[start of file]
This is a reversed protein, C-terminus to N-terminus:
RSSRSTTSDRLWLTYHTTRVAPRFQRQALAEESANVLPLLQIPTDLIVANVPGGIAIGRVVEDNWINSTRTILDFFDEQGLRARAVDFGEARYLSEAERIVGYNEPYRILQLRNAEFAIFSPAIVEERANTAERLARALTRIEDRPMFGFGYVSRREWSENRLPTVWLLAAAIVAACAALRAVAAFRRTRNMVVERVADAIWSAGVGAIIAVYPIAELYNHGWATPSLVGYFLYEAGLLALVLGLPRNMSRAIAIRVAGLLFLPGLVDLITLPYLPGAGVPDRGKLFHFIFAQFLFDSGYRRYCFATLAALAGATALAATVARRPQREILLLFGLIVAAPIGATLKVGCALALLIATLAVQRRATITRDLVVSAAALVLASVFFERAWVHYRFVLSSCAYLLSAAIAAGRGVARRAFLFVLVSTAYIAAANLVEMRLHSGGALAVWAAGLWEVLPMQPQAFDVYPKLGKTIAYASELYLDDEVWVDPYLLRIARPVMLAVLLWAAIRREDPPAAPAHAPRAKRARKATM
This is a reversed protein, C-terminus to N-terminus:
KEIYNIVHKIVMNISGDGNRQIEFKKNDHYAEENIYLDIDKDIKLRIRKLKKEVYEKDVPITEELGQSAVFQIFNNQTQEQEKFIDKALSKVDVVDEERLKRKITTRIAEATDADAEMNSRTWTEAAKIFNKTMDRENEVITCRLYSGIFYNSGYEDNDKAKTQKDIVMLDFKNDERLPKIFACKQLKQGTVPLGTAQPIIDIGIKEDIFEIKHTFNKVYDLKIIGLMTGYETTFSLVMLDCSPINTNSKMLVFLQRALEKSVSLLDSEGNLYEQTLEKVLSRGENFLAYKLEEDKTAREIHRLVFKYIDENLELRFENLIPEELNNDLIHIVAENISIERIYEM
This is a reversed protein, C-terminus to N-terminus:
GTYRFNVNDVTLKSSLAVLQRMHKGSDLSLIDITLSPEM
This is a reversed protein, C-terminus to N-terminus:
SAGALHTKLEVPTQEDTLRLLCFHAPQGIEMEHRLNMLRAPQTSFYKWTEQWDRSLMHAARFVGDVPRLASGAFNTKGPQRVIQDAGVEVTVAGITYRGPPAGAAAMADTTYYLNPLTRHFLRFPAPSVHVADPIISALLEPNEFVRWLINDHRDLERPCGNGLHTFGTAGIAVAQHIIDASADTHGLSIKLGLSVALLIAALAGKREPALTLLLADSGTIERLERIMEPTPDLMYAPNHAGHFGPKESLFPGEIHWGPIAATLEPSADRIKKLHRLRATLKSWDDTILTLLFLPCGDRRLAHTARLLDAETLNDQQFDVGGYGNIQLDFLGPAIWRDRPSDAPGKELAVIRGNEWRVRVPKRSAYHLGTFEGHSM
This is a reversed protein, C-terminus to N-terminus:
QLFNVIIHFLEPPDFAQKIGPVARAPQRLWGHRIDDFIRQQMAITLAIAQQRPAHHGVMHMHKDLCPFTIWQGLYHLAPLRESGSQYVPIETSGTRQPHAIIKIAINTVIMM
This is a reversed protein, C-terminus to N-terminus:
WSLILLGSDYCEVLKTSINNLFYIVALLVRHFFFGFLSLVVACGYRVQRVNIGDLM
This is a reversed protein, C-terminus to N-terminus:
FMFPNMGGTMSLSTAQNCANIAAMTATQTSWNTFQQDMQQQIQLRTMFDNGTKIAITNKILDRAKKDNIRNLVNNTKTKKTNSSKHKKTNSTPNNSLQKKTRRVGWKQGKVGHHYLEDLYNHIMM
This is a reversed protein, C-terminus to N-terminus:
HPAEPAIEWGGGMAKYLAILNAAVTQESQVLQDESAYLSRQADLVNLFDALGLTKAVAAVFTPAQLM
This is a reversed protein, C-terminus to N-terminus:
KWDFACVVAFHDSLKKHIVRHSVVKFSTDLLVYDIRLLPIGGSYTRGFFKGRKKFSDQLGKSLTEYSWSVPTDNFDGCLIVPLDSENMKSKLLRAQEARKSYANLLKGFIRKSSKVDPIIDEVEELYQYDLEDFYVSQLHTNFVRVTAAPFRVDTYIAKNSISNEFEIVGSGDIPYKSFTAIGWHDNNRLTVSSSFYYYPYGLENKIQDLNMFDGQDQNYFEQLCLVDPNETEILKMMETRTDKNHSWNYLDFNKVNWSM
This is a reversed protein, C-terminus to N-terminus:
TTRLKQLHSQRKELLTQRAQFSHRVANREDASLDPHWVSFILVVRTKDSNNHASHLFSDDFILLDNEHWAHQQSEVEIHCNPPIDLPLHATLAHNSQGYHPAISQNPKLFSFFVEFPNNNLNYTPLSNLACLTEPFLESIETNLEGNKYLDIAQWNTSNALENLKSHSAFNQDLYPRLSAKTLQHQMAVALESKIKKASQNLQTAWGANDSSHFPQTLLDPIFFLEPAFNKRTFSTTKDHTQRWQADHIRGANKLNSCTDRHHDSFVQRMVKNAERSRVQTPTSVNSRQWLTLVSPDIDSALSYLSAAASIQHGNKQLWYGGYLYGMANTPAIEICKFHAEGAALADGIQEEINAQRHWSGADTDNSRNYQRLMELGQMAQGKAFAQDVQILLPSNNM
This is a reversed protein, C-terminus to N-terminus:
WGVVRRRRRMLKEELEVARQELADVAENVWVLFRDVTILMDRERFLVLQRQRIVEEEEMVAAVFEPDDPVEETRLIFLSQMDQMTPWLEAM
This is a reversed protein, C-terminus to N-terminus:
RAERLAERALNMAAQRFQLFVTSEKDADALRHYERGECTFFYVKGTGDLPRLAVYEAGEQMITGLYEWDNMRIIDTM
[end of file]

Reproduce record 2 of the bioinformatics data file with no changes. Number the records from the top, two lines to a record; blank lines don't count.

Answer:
This is a reversed protein, C-terminus to N-terminus:
KEIYNIVHKIVMNISGDGNRQIEFKKNDHYAEENIYLDIDKDIKLRIRKLKKEVYEKDVPITEELGQSAVFQIFNNQTQEQEKFIDKALSKVDVVDEERLKRKITTRIAEATDADAEMNSRTWTEAAKIFNKTMDRENEVITCRLYSGIFYNSGYEDNDKAKTQKDIVMLDFKNDERLPKIFACKQLKQGTVPLGTAQPIIDIGIKEDIFEIKHTFNKVYDLKIIGLMTGYETTFSLVMLDCSPINTNSKMLVFLQRALEKSVSLLDSEGNLYEQTLEKVLSRGENFLAYKLEEDKTAREIHRLVFKYIDENLELRFENLIPEELNNDLIHIVAENISIERIYEM